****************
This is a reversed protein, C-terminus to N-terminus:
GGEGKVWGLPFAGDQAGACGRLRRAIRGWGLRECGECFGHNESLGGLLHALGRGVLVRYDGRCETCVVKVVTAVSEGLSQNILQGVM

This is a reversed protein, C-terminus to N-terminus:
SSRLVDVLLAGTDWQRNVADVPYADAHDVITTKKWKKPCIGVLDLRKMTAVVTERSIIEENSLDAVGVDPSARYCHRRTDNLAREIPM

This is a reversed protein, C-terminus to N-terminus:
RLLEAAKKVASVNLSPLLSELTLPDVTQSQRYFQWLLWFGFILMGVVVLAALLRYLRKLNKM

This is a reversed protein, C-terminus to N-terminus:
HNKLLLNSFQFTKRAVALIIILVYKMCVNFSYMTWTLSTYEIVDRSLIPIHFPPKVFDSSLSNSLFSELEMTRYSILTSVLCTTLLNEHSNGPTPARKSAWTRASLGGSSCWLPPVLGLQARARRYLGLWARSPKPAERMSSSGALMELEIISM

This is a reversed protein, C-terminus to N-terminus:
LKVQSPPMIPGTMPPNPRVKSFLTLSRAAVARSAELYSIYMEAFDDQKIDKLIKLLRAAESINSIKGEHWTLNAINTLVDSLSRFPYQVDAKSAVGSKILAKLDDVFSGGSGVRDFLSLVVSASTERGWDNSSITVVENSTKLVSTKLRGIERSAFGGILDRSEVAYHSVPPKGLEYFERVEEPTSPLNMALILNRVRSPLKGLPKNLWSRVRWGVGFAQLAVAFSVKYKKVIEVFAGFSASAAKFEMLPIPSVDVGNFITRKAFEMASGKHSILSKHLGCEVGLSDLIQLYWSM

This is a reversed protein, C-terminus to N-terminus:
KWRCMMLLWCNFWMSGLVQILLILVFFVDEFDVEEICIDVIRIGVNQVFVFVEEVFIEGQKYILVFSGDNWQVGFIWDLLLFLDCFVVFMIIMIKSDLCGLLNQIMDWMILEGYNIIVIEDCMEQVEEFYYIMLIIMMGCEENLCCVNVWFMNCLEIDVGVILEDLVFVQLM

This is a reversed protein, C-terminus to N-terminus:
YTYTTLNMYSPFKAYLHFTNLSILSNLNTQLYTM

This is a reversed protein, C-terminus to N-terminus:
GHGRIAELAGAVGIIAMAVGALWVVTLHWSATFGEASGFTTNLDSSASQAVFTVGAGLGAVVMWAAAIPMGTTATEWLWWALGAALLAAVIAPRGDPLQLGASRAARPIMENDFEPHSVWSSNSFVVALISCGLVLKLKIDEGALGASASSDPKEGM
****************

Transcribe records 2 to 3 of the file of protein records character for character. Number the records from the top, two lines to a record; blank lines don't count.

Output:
This is a reversed protein, C-terminus to N-terminus:
SSRLVDVLLAGTDWQRNVADVPYADAHDVITTKKWKKPCIGVLDLRKMTAVVTERSIIEENSLDAVGVDPSARYCHRRTDNLAREIPM

This is a reversed protein, C-terminus to N-terminus:
RLLEAAKKVASVNLSPLLSELTLPDVTQSQRYFQWLLWFGFILMGVVVLAALLRYLRKLNKM